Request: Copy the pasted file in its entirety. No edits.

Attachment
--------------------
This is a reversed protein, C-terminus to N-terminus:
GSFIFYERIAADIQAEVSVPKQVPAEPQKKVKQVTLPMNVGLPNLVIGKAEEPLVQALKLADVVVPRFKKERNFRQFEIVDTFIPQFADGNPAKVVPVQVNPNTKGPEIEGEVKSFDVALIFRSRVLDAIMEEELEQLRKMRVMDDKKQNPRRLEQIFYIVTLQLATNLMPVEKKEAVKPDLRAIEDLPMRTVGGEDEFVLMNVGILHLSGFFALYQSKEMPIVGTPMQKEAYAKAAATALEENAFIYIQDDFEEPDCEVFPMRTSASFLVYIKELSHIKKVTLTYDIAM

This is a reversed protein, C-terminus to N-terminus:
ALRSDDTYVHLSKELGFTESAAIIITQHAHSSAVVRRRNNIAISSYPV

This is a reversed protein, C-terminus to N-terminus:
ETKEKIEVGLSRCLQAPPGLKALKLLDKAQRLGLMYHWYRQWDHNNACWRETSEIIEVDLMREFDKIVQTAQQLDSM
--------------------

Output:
This is a reversed protein, C-terminus to N-terminus:
GSFIFYERIAADIQAEVSVPKQVPAEPQKKVKQVTLPMNVGLPNLVIGKAEEPLVQALKLADVVVPRFKKERNFRQFEIVDTFIPQFADGNPAKVVPVQVNPNTKGPEIEGEVKSFDVALIFRSRVLDAIMEEELEQLRKMRVMDDKKQNPRRLEQIFYIVTLQLATNLMPVEKKEAVKPDLRAIEDLPMRTVGGEDEFVLMNVGILHLSGFFALYQSKEMPIVGTPMQKEAYAKAAATALEENAFIYIQDDFEEPDCEVFPMRTSASFLVYIKELSHIKKVTLTYDIAM

This is a reversed protein, C-terminus to N-terminus:
ALRSDDTYVHLSKELGFTESAAIIITQHAHSSAVVRRRNNIAISSYPV

This is a reversed protein, C-terminus to N-terminus:
ETKEKIEVGLSRCLQAPPGLKALKLLDKAQRLGLMYHWYRQWDHNNACWRETSEIIEVDLMREFDKIVQTAQQLDSM